Some day before I leave here, I’ll be attending a baby shower of a friend and former student of this institution. A baby shower is an event where people gather to celebrate the life of a baby that has not yet been born. Alright. Forget all that naming ceremonies we do in Nigeria eight days after the child is born. Here, the baby shower takes place before the child is born. Isn’t it amazing? The said baby by the time of the shower would have already gotten a name. All that will be left is delivery.
There are many reasons pregnant women in Nigeria and much of Africa don’t celebrate their babies before they are born, and much of them are based on superstition. The most concrete of reasons will have to do with the maternal and infant mortality. Because of lack of adequate healthcare for much of the poor pregnant women in the villages who also lack access to education, good food and good shelter, many children are lost at childbirth, or to debilitating diseases afterwards. In cities, due to lack of good state or private hospitals, this happens to middle class people in the cities as well, except they are rich enough to go abroad to have their babies. I guess in cases like that, it would be futile to celebrate life when even its beginning is in doubt. The rest is cultural. From history, and from a tradition that probably predates the migration of Yoruba people to the west of the Niger river from wherever the came from initially, children are celebrated at birth, and named on the eighth day. End of story.
Among many other differences in pregnancy attitudes in America and Nigeria is disclosure. Unlike what I am more familiar with, here, people would tell you that they are pregnant even before the protrusion shows itself. For a reason perhaps close to superstition as well, you won’t find African women doing that. And you can’t ask them why. So,as it has happened to me several time while I was growing up, I would find myself unable to discuss the existence of someone’s pregnancy – even when it stared me in the face – until they gave birth. I wonder how much of that has changed with modernization.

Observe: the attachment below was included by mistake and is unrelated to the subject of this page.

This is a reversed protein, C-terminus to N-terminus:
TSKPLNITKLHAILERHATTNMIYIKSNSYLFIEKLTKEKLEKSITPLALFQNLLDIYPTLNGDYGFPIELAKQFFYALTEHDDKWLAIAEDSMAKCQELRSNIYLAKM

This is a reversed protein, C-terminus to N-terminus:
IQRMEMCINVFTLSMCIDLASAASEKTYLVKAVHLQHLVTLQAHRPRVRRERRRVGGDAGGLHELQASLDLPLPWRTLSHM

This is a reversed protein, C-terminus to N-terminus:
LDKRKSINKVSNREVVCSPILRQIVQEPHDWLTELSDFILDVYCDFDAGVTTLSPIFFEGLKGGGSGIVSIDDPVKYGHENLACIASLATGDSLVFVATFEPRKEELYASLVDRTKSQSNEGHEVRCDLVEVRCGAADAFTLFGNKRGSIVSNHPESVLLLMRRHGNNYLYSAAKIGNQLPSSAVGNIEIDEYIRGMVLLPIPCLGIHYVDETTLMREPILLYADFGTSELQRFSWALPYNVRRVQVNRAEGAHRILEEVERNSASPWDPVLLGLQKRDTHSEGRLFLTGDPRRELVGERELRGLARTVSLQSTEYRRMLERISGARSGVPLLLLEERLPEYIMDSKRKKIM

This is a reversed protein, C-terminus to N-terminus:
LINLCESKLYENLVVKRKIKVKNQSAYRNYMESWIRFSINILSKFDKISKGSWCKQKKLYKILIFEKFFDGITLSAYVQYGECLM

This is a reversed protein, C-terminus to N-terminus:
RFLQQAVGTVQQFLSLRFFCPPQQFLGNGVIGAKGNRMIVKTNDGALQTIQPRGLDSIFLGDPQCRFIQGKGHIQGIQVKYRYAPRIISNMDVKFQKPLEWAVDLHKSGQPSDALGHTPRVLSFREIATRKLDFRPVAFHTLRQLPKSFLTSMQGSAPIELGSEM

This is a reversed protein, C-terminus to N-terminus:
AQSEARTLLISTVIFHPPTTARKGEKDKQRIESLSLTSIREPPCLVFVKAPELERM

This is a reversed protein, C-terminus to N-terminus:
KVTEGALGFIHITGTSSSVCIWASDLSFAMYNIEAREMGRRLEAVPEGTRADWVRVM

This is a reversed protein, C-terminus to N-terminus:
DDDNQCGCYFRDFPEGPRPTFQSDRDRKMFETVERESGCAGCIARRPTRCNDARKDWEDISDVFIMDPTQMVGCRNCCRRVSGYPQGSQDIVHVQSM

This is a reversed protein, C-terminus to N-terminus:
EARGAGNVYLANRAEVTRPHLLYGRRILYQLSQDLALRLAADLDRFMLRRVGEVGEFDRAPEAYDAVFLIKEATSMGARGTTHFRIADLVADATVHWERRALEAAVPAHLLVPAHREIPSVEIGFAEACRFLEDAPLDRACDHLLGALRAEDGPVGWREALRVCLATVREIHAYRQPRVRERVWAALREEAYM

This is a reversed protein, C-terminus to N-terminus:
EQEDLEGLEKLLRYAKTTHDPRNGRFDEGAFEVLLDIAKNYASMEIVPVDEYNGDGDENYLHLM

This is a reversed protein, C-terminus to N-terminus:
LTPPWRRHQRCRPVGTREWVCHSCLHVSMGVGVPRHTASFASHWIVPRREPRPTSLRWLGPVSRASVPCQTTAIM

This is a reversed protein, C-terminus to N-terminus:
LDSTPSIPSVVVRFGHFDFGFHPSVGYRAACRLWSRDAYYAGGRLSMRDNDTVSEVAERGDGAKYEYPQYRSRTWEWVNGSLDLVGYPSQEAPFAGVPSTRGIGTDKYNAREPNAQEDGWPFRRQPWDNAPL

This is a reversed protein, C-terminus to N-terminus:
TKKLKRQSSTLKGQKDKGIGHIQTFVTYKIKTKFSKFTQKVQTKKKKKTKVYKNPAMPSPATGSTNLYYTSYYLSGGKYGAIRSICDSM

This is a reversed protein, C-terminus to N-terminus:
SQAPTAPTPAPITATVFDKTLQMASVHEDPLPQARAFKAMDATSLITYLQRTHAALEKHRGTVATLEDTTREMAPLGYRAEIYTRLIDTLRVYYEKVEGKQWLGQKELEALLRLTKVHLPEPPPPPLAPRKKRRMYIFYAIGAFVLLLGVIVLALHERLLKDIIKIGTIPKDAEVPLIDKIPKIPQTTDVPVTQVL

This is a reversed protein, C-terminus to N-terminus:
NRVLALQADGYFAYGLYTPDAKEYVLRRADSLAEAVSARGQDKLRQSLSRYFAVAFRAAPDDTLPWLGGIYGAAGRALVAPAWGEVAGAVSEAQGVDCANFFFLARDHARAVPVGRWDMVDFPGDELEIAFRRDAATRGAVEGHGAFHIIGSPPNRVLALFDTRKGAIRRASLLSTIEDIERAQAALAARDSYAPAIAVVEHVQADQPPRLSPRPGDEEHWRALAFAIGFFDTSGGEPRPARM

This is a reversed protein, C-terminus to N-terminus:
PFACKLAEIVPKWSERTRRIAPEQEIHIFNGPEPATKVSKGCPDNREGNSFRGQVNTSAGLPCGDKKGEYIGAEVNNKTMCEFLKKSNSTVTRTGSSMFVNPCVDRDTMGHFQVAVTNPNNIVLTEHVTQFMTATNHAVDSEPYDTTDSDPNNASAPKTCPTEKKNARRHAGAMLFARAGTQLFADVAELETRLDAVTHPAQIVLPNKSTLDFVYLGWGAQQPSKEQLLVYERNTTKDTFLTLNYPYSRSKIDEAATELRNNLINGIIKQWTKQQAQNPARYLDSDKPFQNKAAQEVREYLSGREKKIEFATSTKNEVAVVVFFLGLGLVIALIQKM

With access to stable electricity, much of the problems (especially in Nigeria’s healthcare) would be solved. Sometimes, it is that simple. Hospitals will be able to offer better healthcare services if there is stable power. That is one of the biggest challenges before the Acting President Goodluck Jonathan who is now in the United States on a state visit to meet with the US President. He has about a year to set in motion plans to put the nation back on the track of development. A huge but worthwile task. There is a longer article about maternal mortality here by Eyinade Adedotun.
Check out other solutions for improving maternal health or to participate in the global call to solutions, please visit Healthy Mothers, Strong World: The Next Generation of Ideas for Maternal Health. www.changemakers.com/maternalhealth